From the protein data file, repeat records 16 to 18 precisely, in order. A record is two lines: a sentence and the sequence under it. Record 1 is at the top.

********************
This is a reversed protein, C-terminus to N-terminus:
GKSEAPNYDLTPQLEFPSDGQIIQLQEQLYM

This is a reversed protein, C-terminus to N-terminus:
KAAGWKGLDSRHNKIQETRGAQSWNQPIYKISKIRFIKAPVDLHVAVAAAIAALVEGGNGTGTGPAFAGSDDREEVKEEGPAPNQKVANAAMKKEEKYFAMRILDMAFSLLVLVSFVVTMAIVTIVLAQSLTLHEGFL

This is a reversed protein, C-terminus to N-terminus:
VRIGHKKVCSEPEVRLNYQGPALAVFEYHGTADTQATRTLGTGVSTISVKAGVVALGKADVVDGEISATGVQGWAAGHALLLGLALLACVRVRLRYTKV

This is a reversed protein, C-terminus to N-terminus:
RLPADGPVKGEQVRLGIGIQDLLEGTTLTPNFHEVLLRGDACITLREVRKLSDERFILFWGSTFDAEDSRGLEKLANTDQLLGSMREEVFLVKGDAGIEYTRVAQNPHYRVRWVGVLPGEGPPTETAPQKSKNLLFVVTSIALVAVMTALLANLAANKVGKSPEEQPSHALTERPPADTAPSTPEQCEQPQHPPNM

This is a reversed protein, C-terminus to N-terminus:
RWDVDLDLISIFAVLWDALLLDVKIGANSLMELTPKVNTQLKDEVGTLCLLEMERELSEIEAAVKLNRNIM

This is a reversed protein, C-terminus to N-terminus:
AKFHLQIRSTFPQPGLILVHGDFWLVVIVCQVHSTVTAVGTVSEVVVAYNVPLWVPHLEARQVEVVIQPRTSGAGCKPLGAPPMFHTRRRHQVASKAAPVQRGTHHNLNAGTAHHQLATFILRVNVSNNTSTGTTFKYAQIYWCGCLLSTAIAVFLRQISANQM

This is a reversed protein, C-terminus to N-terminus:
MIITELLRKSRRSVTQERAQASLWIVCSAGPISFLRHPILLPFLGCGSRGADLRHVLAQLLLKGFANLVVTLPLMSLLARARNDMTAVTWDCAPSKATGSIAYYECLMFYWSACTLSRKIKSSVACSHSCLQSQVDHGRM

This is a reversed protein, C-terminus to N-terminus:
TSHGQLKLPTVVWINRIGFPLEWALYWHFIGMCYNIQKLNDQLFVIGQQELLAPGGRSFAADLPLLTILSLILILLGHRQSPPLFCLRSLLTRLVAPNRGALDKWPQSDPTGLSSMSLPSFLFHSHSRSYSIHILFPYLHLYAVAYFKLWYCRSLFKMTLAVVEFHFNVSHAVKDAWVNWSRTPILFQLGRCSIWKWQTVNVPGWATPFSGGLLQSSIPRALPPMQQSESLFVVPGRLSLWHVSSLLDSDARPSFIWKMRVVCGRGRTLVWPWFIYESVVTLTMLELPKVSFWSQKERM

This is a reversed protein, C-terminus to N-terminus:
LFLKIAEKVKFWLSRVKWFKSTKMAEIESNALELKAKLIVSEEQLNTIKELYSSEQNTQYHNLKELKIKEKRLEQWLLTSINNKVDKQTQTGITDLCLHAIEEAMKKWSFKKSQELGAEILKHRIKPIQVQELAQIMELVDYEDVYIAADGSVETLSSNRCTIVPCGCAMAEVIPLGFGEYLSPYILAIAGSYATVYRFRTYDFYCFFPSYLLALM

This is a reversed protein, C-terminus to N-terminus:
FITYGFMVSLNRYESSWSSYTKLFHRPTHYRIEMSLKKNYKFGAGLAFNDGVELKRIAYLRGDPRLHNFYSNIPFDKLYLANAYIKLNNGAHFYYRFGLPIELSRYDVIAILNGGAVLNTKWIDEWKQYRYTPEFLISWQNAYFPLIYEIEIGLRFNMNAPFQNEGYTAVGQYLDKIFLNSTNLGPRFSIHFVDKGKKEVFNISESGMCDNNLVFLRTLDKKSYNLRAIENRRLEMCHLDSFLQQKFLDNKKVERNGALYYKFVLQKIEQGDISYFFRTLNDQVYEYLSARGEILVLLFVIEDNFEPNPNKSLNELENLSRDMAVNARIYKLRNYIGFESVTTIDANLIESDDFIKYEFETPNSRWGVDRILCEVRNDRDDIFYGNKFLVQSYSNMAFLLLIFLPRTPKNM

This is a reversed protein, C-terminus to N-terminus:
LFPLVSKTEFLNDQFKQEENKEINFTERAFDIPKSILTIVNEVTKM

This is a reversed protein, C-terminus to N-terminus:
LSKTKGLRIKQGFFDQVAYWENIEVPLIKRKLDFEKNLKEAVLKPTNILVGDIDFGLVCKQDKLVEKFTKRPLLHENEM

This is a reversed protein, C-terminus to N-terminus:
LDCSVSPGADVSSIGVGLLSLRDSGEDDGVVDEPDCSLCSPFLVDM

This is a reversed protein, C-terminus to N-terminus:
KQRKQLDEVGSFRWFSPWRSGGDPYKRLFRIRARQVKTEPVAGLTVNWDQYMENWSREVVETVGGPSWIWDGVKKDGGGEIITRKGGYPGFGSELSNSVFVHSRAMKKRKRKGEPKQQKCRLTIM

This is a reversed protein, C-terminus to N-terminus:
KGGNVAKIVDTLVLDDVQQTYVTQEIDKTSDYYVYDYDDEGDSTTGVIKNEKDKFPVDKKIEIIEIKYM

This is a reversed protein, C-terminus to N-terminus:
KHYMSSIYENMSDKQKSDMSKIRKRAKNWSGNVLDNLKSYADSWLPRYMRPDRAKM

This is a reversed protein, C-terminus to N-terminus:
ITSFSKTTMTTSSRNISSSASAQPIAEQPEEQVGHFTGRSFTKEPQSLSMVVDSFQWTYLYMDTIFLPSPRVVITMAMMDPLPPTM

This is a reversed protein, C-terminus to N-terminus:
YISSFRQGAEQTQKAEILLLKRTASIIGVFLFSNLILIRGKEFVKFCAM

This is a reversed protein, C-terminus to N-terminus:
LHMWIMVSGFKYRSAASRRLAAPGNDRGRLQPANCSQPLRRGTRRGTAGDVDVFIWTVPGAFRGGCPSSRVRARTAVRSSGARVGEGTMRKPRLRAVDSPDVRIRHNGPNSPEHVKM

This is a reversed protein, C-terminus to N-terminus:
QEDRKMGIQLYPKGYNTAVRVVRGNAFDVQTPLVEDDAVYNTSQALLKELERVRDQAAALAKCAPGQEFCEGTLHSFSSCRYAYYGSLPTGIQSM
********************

This is a reversed protein, C-terminus to N-terminus:
KHYMSSIYENMSDKQKSDMSKIRKRAKNWSGNVLDNLKSYADSWLPRYMRPDRAKM

This is a reversed protein, C-terminus to N-terminus:
ITSFSKTTMTTSSRNISSSASAQPIAEQPEEQVGHFTGRSFTKEPQSLSMVVDSFQWTYLYMDTIFLPSPRVVITMAMMDPLPPTM

This is a reversed protein, C-terminus to N-terminus:
YISSFRQGAEQTQKAEILLLKRTASIIGVFLFSNLILIRGKEFVKFCAM